FALUDI: Enormous power, and it has the power to harm as well is what I found out in researching Backlash. The bombardment of story after story about the wages of feminism was largely responsible for so many women across this country saying to themselves, "Oh, I guess it was a big mistake for me to want more in life than a white picket fence and a house in the suburbs. It was wrong of me to have an aspiration or a dream or to want to participate in public life." Where do they get that idea? It was from the media. The upside, the positive side of that is one can fight back as well through the pen. I think that's what we're seeing for women this year not only in my book, but there have been a whole slew of feminist writers who have counter-punched and have hit the bestseller list as a result.
LAMB: When did you write the last word? I know this was published in 1991 originally, but when was the last word actually written?
FALUDI: I think probably '89 or '90.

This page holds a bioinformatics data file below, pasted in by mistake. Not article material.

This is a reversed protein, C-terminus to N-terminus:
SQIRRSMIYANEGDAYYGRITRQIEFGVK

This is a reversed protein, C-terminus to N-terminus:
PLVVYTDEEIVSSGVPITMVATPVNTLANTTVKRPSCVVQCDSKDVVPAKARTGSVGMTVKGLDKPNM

LAMB: How come it took so long to get it into a book?
FALUDI: I kept hauling it back to add. The problem with writing about the backlash is it kept getting worse and worse and new examples spewed out on a daily basis, and I kept trying to update it before the presses rolled.
LAMB: In the book it appears -- I want to ask you whether you actually did it -- that you ventured into enemy camp, that you interviewed a lot of people who -- I'll let you characterize them. I'm talking about Connie Marshner, who used to be at the Heritage Foundation, Beverly LaHaye . . .
FALUDI: Of Concerned Women for America.
LAMB: George Gilder. I don't know whether you talked to Allan Bloom or not.
FALUDI: I did.
LAMB: When you went to see all those people, did they know what you were doing?
FALUDI: Yes, and . . .
LAMB: Why did they see you?
FALUDI: This is a question that probably bedevils all journalists. People want to talk to journalists. I suppose there's something very seductive about someone sitting there asking you questions, even if they don't agree with you. Also I think they hoped to sway me as well. Many of them knew that I had written pieces for Ms magazine and for Mother Jones, which are not known for their right-wing writers. They brought that up in interviews. I remember one of the women saying, "Well, you're very polite for somebody who's written for Ms magazine." I don't know what she thought Ms magazine writers were like. I think there was just a genuine desire to tell their own story and also I think not very many people had actually sat down and asked them to speak. There's been a lot of commentary about right-wing activists, but for a lot of these people, nobody knocked on their door before.